In this blog post we will construe some simple examples of regular expressions in C, also known as a
regex. We will use the popular libraries PCRE and PCRE2. If you don’t know what a regex is or have never used them, then you can close this tab right now! Learning regular expressions in in C is probably the wrong way to go. Start with something more easy like Python, Perl, or anything else because doing them in C is difficult. If you know regular expressions from other languages, learning them in C will strengthen your understanding of the concept. This example is meant to be easy to understand, simple and useful.
First, Some Background
- Regexes are not part of ANSI C, a library needs to be used.
- There are 2 main libraries: POSIX or PCRE
- Be aware of the text you’re doing regex’s on. If you’re doing UTF we don’t cover that here. We’ll delve into “8-bit” Code Points such as ASCII.
POSIX Regular Expressions
If you see the following included in the C source then it’s POSIX Regular Expressions. POSIX Regular expressions have lost the popularity battle and you won’t see them used much.
We won’t discuss POSIX regular expressions in this blog post from here on.
Perl Compabitible Regular Expressions
PCRE and PCRE2
The PCRE Library has 2 versions:
pcre2. The older
pcre was released over 20 years ago in 1997 and is at version 8.43 as of this post. Future releases will be for bugfixes only. New features will be released in
pcre2 which was released in 2015 and is now at version 10.34 as of this writing. In this blog post we have an example for both
You can obviously install the
pcre library from source. However, let’s go the easy route and install through a package manager:
Yum - CentOS
Apt - Ubuntu
Pacman - ArchLinux
A Useful, Simple Example
Before we get into the code let’s create a good example with capture groups. A regex that matches a first and last name has some good value. Here we can have one group the first name and one group the last name.
Example Regex for a Person’s First and Last Name
Here we have two “capture groups”, the group is what is between the
(). By having groups we can capture and use different parts of what is matched in the regex. Inside each
() we have a representation of a very simple name. It has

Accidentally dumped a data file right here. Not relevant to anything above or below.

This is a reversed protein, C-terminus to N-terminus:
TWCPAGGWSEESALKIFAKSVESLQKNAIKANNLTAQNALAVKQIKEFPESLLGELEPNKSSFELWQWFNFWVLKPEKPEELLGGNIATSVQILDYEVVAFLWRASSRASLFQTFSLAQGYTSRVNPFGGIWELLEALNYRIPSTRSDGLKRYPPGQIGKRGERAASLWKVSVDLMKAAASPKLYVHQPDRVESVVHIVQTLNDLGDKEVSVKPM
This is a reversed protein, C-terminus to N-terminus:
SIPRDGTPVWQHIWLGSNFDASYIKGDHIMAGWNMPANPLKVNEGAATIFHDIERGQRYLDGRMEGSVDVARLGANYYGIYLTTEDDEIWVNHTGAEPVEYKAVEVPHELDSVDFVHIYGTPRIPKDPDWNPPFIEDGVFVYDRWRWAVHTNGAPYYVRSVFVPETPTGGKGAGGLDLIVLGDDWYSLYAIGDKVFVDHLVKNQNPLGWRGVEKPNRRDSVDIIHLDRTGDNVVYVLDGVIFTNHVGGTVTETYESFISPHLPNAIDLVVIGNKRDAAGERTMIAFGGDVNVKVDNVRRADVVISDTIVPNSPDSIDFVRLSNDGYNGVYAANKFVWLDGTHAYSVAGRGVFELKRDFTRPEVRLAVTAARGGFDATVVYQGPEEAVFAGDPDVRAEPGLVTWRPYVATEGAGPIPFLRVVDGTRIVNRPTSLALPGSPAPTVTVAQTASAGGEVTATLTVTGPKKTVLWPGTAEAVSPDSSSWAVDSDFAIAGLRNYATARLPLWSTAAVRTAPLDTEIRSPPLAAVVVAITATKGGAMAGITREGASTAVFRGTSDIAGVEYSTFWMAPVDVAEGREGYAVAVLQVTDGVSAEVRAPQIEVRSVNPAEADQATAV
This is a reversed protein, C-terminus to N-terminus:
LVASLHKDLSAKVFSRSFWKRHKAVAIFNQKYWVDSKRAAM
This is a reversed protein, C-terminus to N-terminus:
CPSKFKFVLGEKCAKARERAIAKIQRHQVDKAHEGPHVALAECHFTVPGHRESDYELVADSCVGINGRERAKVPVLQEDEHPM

which is a character class that matches capital A through Z, then we have another capture class [a-z]+ which matches a through z one or more times. To be explicit A through Z is A,B,C,D,E … all the way to Z. Again, this regex is very simple and I’m sorry if I offended you by it not matching your name. For example Jon McCarthy would not match since in the last name we have 2 capital letters. The
$ match the beginning and end of a line respectively.
Trying our Example
The PCRE library comes with a helper tool. Called
pcre2test respectively. I will use
pcre2test as all of this is backward compatible since we’re not doing anything advanced with regexes.
Now, we can see for the subject Lloyd Rochester we got 3 matches? Huh, why not 2? The reason is if the regex matched at all we’ll get 1 match, and the other 2 are for the groups. Sorry but John McCarthy didn’t match.
How we’ll use our Simple Example
Let’s make 2 examples that are used like so:
We will create 2 programs called
pcre_ex2 which use their corresponding libraries. We will pass in 2 arguments to these libraries. The first argument will be our regular expression and the second argument will be our subject. The “subject” is the thing we will match against.
Let’s dive into a PCRE example in the legacy library
Simple PCRE Sample Program
Below is a simple example using
pcre. It is linked with
Simple PCRE2 Sample Program
Below is a simple example using
pcre2. It is linked with
In this example there is a loop that goes through the subject using the
ovector. I wanted to use the helper functions
pcre2_substring_get_bynumber, however, I could not get them to work. For
pcre2_substring_copy_bynumber it would match both
Lloyd Rochester and
Lloyd but then would give me a
PCRE2_ERROR_NOMEMORY on the third. For
pcre2_substring_get_bynumber I mainly got segmentations faults. I’m still not sure why these helper functions couldn’t be used.